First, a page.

Stability Analysis of the Climate-Vegetation System in the Northern High Latitudes

Research paper by Victor Brovkin, Samuel Levis, Marie-France Loutre, Michel Crucifix, Martin Claussen, Andrey Ganopolski, Claudia Kubatzki, Vladimir Petoukhov

Indexed on: 01 Mar '03Published on: 01 Mar '03Published in: Climatic Change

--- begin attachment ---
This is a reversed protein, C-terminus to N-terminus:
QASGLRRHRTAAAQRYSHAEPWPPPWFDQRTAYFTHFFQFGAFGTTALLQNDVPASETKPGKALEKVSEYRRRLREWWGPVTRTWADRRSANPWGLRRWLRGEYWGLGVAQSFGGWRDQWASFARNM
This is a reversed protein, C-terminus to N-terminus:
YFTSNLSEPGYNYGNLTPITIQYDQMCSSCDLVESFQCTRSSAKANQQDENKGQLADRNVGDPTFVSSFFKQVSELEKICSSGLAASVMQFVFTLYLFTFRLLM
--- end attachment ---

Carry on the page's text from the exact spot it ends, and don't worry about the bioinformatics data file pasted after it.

The stability of the climate-vegetation system in the northern high latitudesis analysed with three climate system models of different complexity: A comprehensive 3-dimensional model of the climate system, GENESIS-IBIS, and two Earth system models of intermediate complexity (EMICs), CLIMBER-2 andMoBidiC. The biogeophysical feedback in the latitudinal belt 60–70° N, although positive, is not strong enough to support multiple steady states: A unique equilibriumin the climate-vegetation system is simulated by all the models on a zonal scale for present-day climate and doubled CO2 climate.EMIC simulations with decreased insolation also reveal a unique steady state. However, the climate sensitivity to tree cover,Δ TF, exhibits non-linear behaviour within the models. For GENESIS-IBIS and CLIMBER-2, Δ TF islower for doubled CO2 climate than for present-day climate due to a shorter snow season and increased relative significance ofthe hydrological effect of forest cover. For the EMICs, Δ TF is higher for low tree fraction than for high treefraction, mainly due to a time shift in spring snow melt in response to changes in tree cover. The climate sensitivity to tree coveris reduced when thermohaline circulation feedbacks are accounted for in the EMIC simulations. Simpler parameterizations of oceanic processes have opposite effects onΔ TF: Δ TF is lower in simulations with fixed SSTs and higher in simulations with mixed layer oceans. Experiments with transient CO2 forcing show climate and vegetation not in equilibrium in the northern high latitudes at the end of the 20thcentury. The delayed response of vegetation and accelerated global warming lead to rather abrupt changes in northern vegetation cover in the first halfof the 21st century, when vegetation cover changes at double the present day rate.